At first, the marketing drive was aimed at Norway, and an inaugural contract appeared to be on the way in summer 1997. Saga gave the company a letter of intent for a five-year contract with a day-rate of $178,000. But, that September it withdrew the offer, deciding it would only need a rig for three years.

The financial markets were still keen on the project, however, and in late 1997 Ocean Rig raised $320 million on the equity market in Norway - the second largest amount ever in the country. The funds were allocated to outfitting the first hull and placing orders for the third and fourth hulls at the same shipyard.

The firm has now decided to market the rig internationally. To meet potential customers' requirement that a rig contractor should have experience in local markets, Ocean Rig went into an agreement with Sedco Forex. Cooperation was very good at first, says Huseby, but as market conditions became tougher, Sedco was obliged to attend increasingly to its own interests, and in October 1998 the agreement was terminated.

Earlier that year Ocean Rig had raised $350 million through a bond offer in then US and arranged a $100 million bank facility. The firm decided to go ahead with outfitting the second rig.

Rig configuration

While market conditions are problematic, the Bingo 9000 technology has been well accepted by potential customers such as Petrobras. "The concept is based on proven technology put together in a new way so as to provide maximum operational efficiency," says Arne Martin Bolstad, senior vice president for operations.

With an operational displacement of 53,000 tons, the rig is probably the world's largest deepwater, dynamically-positioned semisubmersible. It has a variable load of 7,000 tons, and a transit load of 10,000 tons. The deck measures a massive 80 meters by 66.6 meters, and can carry 10,000 ft of riser.

Large areas are reserved for drilling fluids. This makes possible a highly flexible drilling fluids system, which is part of the key to drilling efficiency, says Bolstad. The drilling mud can be cleaned and returned to the system for re-use. The whole drilling package, including derrick, pipe-handling and BOP-handling equipment, cranes and hydraulics are being supplied by Hydralift.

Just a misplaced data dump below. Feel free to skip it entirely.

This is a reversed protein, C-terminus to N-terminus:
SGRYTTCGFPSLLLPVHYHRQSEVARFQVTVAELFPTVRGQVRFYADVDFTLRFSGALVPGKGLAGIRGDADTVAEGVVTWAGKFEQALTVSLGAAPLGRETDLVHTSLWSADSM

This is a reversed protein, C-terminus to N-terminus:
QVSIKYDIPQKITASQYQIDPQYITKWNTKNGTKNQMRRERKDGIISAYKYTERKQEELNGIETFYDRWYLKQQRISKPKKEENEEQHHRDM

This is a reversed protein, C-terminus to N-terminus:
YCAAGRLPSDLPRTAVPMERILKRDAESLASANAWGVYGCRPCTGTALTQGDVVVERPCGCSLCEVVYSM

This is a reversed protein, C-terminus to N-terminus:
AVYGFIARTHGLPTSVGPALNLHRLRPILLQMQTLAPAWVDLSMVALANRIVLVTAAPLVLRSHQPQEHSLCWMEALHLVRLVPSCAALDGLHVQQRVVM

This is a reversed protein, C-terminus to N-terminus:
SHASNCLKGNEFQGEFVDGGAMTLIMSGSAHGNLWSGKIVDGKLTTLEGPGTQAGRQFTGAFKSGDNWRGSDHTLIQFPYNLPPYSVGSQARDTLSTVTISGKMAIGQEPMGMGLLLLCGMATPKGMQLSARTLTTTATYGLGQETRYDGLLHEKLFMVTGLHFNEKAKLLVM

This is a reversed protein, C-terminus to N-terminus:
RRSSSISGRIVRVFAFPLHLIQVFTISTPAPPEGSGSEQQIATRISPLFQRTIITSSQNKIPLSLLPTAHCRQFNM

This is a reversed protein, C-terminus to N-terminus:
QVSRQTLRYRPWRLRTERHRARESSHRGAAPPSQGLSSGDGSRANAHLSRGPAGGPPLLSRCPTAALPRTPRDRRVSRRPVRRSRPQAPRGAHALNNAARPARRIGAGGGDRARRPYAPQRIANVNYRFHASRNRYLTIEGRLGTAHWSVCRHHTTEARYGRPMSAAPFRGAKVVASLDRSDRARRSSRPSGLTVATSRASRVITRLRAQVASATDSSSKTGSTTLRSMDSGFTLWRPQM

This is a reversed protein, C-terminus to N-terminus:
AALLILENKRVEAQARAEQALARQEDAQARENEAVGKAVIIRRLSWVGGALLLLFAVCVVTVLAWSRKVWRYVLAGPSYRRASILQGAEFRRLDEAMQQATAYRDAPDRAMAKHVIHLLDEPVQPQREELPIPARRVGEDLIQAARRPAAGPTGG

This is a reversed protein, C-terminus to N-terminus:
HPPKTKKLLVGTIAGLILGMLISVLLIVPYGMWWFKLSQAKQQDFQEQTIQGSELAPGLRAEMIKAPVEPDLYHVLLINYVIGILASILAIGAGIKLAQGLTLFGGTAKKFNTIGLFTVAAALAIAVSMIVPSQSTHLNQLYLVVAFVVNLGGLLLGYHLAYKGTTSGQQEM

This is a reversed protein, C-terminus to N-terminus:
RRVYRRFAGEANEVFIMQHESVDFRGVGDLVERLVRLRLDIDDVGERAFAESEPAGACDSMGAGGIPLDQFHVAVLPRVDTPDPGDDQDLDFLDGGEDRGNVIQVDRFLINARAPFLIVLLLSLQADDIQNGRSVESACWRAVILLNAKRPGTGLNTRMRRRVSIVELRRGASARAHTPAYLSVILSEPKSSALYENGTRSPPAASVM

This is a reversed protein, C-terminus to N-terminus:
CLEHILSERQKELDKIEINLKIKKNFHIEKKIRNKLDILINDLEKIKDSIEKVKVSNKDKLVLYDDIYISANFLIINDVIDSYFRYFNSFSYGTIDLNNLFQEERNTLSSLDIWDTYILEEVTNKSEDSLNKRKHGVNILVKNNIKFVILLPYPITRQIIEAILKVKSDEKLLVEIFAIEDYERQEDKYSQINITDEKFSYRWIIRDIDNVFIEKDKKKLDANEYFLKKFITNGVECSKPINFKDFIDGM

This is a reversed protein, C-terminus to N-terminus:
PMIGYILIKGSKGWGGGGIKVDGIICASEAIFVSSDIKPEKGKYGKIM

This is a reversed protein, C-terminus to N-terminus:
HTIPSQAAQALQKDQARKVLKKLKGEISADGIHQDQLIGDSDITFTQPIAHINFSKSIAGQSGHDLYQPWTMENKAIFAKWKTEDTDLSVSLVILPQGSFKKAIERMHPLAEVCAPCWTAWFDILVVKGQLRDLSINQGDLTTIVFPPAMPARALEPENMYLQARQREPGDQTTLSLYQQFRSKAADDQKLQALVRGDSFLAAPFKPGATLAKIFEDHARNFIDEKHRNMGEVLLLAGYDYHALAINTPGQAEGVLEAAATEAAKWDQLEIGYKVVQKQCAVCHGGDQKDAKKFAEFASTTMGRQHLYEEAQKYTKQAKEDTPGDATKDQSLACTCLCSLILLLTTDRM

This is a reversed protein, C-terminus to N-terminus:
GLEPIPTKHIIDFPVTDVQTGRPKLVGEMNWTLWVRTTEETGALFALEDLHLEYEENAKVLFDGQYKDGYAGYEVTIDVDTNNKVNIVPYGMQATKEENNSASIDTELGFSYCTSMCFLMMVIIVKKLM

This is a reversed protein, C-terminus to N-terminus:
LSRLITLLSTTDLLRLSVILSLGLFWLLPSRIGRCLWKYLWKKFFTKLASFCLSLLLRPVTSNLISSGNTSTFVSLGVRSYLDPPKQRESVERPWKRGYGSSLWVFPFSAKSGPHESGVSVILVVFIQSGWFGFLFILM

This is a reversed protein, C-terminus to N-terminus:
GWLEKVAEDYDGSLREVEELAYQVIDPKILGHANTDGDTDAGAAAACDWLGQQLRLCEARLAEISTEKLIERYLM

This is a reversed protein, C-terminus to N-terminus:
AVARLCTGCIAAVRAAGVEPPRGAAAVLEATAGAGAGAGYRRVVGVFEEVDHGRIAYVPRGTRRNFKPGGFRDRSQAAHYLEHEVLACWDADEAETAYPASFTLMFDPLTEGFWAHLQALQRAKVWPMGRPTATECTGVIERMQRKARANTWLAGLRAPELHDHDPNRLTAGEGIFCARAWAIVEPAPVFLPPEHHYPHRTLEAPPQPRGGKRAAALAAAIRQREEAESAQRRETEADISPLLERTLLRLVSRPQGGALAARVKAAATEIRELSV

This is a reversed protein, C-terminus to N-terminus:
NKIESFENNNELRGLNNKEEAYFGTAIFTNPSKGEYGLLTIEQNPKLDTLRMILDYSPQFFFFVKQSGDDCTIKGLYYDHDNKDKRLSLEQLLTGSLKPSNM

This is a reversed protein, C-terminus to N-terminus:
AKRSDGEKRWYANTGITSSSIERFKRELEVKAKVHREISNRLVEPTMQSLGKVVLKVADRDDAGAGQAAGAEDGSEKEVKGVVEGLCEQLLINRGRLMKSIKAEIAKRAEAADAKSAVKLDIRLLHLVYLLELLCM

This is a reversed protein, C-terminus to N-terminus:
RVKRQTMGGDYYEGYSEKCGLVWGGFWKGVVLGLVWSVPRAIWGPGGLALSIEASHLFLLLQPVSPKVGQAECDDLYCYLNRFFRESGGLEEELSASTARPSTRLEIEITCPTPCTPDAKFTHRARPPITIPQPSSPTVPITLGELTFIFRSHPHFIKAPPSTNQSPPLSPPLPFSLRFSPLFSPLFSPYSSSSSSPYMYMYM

Rig No. 1 is rigged for drilling in depths up to 7,500 ft and has a 1.75 million lb dynamic derrick. Rig No. 2 is rigged for 10,000 ft with a 2 million lb derrick. Pipe-handling is automated, and a lot of work activities can be done in parallel, such as putting together bottom-hole assemblies and pre-establishing conductor pipe.

The rig can work in seawater temperatures down to -2°C and ambient temperatures of +35° to -20°. The drilling equipment is completely enclosed and steel qualities have been selected to withstand low temperatures.

The DP system is the most powerful in the world, with eight thrusters each of 5,500 kW, providing a power-to-displacement ratio of 0.85 kw to tons. No other unit has greater than 0.7 kw to tons, says Bolstad. The Ocean Rig units are designed to operate with a regularity of 98% in DP mode, and will be capable of virtually continuous operation West of the Shetlands, one of the harshest environments for drilling activities. In the first instance, however, the rigs will be fitted with six thrusters and generators, and upgraded as necessary.

To provide flexibility for customers, the rig can also be outfitted to use a chain mooring system, or to moor up to a pre-laid deep-water system. A no-emissions policy has been implemented in selecting equipment, and the rig is powered by low NOx diesel engines supplied by Wartsila Vasa.